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C library for Arduino – Preview

November 1st, 2009

I’m working on a C library for Arduino hardware. The goal is to make it just as easy as the Arduino programming language but in plain standard C. The Arduino language is halfway between C and C++. While Arduino hardware uses the same Atmel atmega168 and atmega328 that I’ve come to love, the software does not allow me to code in standard C. It prevents one from being able to borrow all of the standard C and assembly (easily) that is out there for AVR micros. More importantly, it means that I have to load up a java IDE instead of just using the GNU command line tools such as avr-gcc, avr-libc, and make. By using the Arduino hardware, we get access to mass produced hardware and the Arduino bootloader. The Arduino hardware is handy because we can program it over the same interface as we use for printf() debugging. Also, since it can get its power over USB, it bundles up lots of the initial hurdles of getting started with micros.

Already the library supports:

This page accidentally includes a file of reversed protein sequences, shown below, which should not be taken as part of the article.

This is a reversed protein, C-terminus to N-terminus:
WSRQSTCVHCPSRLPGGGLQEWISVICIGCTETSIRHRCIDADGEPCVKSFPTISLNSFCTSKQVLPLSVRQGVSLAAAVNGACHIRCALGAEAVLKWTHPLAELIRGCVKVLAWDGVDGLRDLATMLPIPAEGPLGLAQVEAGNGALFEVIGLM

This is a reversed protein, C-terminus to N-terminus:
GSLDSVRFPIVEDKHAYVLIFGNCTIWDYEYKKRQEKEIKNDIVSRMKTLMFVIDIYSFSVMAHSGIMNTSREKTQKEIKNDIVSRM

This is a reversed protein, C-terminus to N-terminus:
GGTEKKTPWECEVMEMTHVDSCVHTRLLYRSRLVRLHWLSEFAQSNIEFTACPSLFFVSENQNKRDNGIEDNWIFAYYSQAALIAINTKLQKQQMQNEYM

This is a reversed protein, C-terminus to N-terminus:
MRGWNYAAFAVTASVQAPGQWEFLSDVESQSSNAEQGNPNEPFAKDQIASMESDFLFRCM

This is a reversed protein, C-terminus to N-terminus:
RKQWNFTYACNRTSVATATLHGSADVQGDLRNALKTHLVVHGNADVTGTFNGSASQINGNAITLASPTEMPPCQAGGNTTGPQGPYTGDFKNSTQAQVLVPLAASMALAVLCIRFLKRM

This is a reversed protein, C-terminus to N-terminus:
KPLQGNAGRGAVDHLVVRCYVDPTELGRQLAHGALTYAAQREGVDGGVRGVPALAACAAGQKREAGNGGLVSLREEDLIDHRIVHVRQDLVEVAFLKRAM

serial – printf(), getchar(), etc
standard I/O – easily make pins input or output, set pins high and low
pwm – LED brightness, motor control
pwm servo – control RC servos
adc – read analog values

Here is a preview reading analog in with the ADC and controling the brightness of an LED using PWM:

I’m still working on making the wiki page match this blog and storing the code in SVN. For an early preview, check out http://tinkerish.com/wiki/.


  1. hesa
    January 28th, 2010 at 12:30 | #1

    Just started to work on making libarduino as a static lib and a makefile for inclusion on projects using libarduino

    Will get back when I am getting closer

  2. January 29th, 2010 at 14:34 | #2

    Awesome! I’m anxious to find out if the linker is smart enough to only pull in the functions that are used. In the old days (last time I checked), you had to separate things into groups of .c files that get built into separate .o files. It was smart enough to only pull in the things from the static library that came from a particular .o. It is the time that it would take to test and check this that has prevented me from moving from the #define method.

  3. aalm
    February 2nd, 2010 at 09:21 | #3

    Good start! My first addition for libarduino was:

    int check_serial(void)
    if (uart_writeptr == uart_readptr)
    return 0;
    else return 1;

  4. hesa
    February 3rd, 2010 at 05:11 | #4

    I think am finished. Well, for some kind of demo version at least.

    Read more about it here:

    Basically, I have restructured the dir layout a bit and added a Makefile (for inclusion).

  5. hesa
    February 3rd, 2010 at 05:13 | #5


    as far as the pulling things from .o files, I have done nada. But I am willing to :)

  1. May 3rd, 2010 at 18:53 | #1
  2. November 13th, 2014 at 02:06 | #2
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